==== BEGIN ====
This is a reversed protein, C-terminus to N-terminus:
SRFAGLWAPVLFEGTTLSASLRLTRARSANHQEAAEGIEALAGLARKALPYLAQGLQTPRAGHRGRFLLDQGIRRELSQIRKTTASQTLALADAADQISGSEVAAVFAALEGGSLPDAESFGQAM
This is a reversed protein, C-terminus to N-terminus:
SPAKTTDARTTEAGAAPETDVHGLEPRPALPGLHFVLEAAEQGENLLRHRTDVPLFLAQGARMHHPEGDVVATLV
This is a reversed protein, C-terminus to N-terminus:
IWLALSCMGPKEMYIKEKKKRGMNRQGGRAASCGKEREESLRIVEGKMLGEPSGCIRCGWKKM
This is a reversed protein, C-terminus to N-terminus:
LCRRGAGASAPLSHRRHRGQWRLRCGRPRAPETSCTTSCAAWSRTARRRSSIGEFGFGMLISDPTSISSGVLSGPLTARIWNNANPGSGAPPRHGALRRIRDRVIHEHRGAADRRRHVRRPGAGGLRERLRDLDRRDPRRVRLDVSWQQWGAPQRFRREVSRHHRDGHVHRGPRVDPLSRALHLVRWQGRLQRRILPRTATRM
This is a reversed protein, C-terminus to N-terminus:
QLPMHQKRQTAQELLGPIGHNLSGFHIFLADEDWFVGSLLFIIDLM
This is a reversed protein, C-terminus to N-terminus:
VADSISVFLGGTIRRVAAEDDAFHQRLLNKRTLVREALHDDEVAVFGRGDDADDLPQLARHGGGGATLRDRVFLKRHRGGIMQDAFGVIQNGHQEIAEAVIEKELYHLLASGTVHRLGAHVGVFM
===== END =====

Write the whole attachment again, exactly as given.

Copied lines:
This is a reversed protein, C-terminus to N-terminus:
SRFAGLWAPVLFEGTTLSASLRLTRARSANHQEAAEGIEALAGLARKALPYLAQGLQTPRAGHRGRFLLDQGIRRELSQIRKTTASQTLALADAADQISGSEVAAVFAALEGGSLPDAESFGQAM
This is a reversed protein, C-terminus to N-terminus:
SPAKTTDARTTEAGAAPETDVHGLEPRPALPGLHFVLEAAEQGENLLRHRTDVPLFLAQGARMHHPEGDVVATLV
This is a reversed protein, C-terminus to N-terminus:
IWLALSCMGPKEMYIKEKKKRGMNRQGGRAASCGKEREESLRIVEGKMLGEPSGCIRCGWKKM
This is a reversed protein, C-terminus to N-terminus:
LCRRGAGASAPLSHRRHRGQWRLRCGRPRAPETSCTTSCAAWSRTARRRSSIGEFGFGMLISDPTSISSGVLSGPLTARIWNNANPGSGAPPRHGALRRIRDRVIHEHRGAADRRRHVRRPGAGGLRERLRDLDRRDPRRVRLDVSWQQWGAPQRFRREVSRHHRDGHVHRGPRVDPLSRALHLVRWQGRLQRRILPRTATRM
This is a reversed protein, C-terminus to N-terminus:
QLPMHQKRQTAQELLGPIGHNLSGFHIFLADEDWFVGSLLFIIDLM
This is a reversed protein, C-terminus to N-terminus:
VADSISVFLGGTIRRVAAEDDAFHQRLLNKRTLVREALHDDEVAVFGRGDDADDLPQLARHGGGGATLRDRVFLKRHRGGIMQDAFGVIQNGHQEIAEAVIEKELYHLLASGTVHRLGAHVGVFM